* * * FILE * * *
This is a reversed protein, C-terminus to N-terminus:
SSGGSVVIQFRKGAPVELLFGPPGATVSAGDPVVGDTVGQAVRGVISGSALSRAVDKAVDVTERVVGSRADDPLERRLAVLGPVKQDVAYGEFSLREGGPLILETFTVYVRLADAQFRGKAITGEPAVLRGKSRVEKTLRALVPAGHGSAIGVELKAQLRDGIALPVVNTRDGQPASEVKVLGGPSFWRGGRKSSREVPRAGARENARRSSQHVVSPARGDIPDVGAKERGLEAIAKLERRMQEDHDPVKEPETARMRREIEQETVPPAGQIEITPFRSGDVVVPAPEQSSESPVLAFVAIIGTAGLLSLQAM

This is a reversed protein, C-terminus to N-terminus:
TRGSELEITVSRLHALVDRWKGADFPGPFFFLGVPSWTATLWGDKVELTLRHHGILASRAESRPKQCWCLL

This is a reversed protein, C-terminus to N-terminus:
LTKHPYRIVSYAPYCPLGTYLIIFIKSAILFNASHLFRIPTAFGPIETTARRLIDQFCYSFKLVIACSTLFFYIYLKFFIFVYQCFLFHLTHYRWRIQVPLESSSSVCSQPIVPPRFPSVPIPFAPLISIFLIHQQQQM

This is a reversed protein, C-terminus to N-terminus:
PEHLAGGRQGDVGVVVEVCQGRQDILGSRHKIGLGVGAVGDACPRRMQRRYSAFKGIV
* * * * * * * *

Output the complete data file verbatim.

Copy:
This is a reversed protein, C-terminus to N-terminus:
SSGGSVVIQFRKGAPVELLFGPPGATVSAGDPVVGDTVGQAVRGVISGSALSRAVDKAVDVTERVVGSRADDPLERRLAVLGPVKQDVAYGEFSLREGGPLILETFTVYVRLADAQFRGKAITGEPAVLRGKSRVEKTLRALVPAGHGSAIGVELKAQLRDGIALPVVNTRDGQPASEVKVLGGPSFWRGGRKSSREVPRAGARENARRSSQHVVSPARGDIPDVGAKERGLEAIAKLERRMQEDHDPVKEPETARMRREIEQETVPPAGQIEITPFRSGDVVVPAPEQSSESPVLAFVAIIGTAGLLSLQAM

This is a reversed protein, C-terminus to N-terminus:
TRGSELEITVSRLHALVDRWKGADFPGPFFFLGVPSWTATLWGDKVELTLRHHGILASRAESRPKQCWCLL

This is a reversed protein, C-terminus to N-terminus:
LTKHPYRIVSYAPYCPLGTYLIIFIKSAILFNASHLFRIPTAFGPIETTARRLIDQFCYSFKLVIACSTLFFYIYLKFFIFVYQCFLFHLTHYRWRIQVPLESSSSVCSQPIVPPRFPSVPIPFAPLISIFLIHQQQQM

This is a reversed protein, C-terminus to N-terminus:
PEHLAGGRQGDVGVVVEVCQGRQDILGSRHKIGLGVGAVGDACPRRMQRRYSAFKGIV